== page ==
A woman’s touch in a boys’ school
By Su-May Tan
Malaysian women share their voices with UNICEF to mark the country launch of The State of the World’s Children (SOWC) 2007 on International Women's Day.
Themed “Women and Children – The Double Dividend of Gender Equality”, the SOWC 2007 examines the discrimination and disempowerment women face throughout their lives – and outlines what must be done to eliminate gender discrimination and empower women and girls.
KUALA LUMPUR, March 2007 – Education in Victoria Institution is towards moulding every student to become a 'scholar, sportsman, and a gentleman'. Counseling teacher, Mrs Nirmala Arunasalam, 56, is helping to achieve just that. “As a woman and a mother, I visualise the needs of the students differently,” she says. “If I had the opportunity, I would very much like to have sex education, marriage and parenting skills added into the curriculum.”
For now, she has collaborated with various local NGOs to introduce a series of educational programs for adolescents. These include workshops on gender stereotyping, teenage relationships, personal safety, violence against women and HIV/AIDS awareness.
In her previous position at the Methodist Girls School (MGS) in Kuala Lumpur, Nirmala’s focus was on teaching girls how to protect themselves. “But because the perpetrators are often men and boys, we should be educating boys,” she realised. If boys were educated from a young age to respect women, there would be fewer incidences of rape and abuse, making the world a safer place for women. The opportunity to put this revelation into practice came in 2006 when Nirmala was put in charge of counseling at one of Malaysia’s elite schools, the Victoria Institution in Kuala Lumpur.
Educated women, educated children
Nirmala’s passion for education is matched only by her own thirst for knowledge. Being raised by a single mother after the death of her father did not hinder Nirmala’s pursuit for self-advancement. In fact, it was encouraged by her mother, a school teacher herself. Nirmala received her Bachelor of Arts (Economics) in the early seventies. Much later, she pursued a Masters in Educational Psychology and a second degree in Psychology. She is not quite finished and plans to undertake a doctorate in Psychology after her retirement in May this year.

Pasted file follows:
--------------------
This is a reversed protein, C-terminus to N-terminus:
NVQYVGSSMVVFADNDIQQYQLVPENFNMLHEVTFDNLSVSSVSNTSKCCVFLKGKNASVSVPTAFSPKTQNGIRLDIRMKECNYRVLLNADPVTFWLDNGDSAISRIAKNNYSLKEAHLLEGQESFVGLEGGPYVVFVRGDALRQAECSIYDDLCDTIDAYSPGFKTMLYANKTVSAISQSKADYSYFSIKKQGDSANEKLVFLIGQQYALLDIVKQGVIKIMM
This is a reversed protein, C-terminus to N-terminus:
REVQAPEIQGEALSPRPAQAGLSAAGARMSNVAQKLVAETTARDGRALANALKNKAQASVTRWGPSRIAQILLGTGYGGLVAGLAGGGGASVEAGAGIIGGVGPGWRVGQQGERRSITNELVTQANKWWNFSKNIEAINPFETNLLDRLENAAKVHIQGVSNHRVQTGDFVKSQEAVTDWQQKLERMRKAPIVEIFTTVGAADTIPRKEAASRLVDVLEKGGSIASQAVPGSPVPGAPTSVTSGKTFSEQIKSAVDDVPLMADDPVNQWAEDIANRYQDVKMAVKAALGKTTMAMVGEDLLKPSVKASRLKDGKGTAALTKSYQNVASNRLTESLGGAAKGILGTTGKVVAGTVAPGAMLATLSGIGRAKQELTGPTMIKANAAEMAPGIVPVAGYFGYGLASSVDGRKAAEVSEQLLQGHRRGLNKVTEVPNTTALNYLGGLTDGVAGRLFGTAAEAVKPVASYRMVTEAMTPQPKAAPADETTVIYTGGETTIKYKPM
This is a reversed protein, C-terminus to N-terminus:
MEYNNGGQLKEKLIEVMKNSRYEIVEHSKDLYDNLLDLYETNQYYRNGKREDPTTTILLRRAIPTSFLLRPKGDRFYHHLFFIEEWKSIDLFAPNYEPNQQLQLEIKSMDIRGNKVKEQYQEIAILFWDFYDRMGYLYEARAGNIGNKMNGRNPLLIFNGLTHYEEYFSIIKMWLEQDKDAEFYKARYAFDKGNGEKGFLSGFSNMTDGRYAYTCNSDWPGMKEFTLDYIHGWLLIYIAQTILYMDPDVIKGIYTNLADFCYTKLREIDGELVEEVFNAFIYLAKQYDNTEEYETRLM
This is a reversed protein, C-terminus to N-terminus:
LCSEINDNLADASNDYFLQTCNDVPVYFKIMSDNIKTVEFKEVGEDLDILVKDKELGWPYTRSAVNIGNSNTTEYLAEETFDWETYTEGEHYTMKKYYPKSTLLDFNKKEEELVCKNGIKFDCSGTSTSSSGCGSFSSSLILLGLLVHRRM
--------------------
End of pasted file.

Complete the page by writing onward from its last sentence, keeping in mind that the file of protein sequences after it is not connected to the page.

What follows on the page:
Like many women during that time, Nirmala started as a teacher. But her big break came in 1997, when counseling was introduced to schools and she was made counseling teacher at MGS. “I found my vocation,” she said. “Because it was in that position that I could help young people. I had the job satisfaction that made me want to continue working, it was a passion.” Together with her NGO counterparts, Nirmala spent 10 years at the school running programs in sex education, HIV awareness and breast cancer.
Managing the household
If Nirmala’s passion and vision have helped society’s youth, its effects are also evident in her home. Since her husband was often away for work on police duty, Nirmala was mainly in charge of the children. “Having that independence gave me the freedom to make decisions, to do things I thought would be best for my children,” she said.
In the home, it was Nirmala who encouraged and paid for her children’s additional activities such as piano, organ and violin lessons. Although her husband was supportive of an academic education, he may not have considered an education in music seriously, she explains. As a result of her conviction and belief, both her children have had opportunities to learn more about the world they live in, having traveled to perform in Australia, Bangkok, the USA, Singapore and Macedonia since young.
The female perspective
Knowledge was key. “If I didn’t have a university education I would have felt a little less confident about handling my children’s needs,” she admits. Her experience in the education field enabled her to make informed decisions for herself and for her children. “It is about knowing where the opportunities lie,” she said. Her son and daughter have also benefited from cultural exchange programs to Germany and the USA respectively.
Both at work and at home, Nirmala brings with her an alternative edge to a male-dominated environment. She advocates education in sex, love, marriage and parenting, particularly important in today’s world.
“If we witness violence against women today, it can be attributed to a large extent to the lack of education on respect for women and the family institution,” she says. “Educational institutions should place greater priority on making ladies and gentlemen of their students.”
SOWC 2007 - Women in Malaysia Speak Out!
State of the World's Children 2007 - Malaysia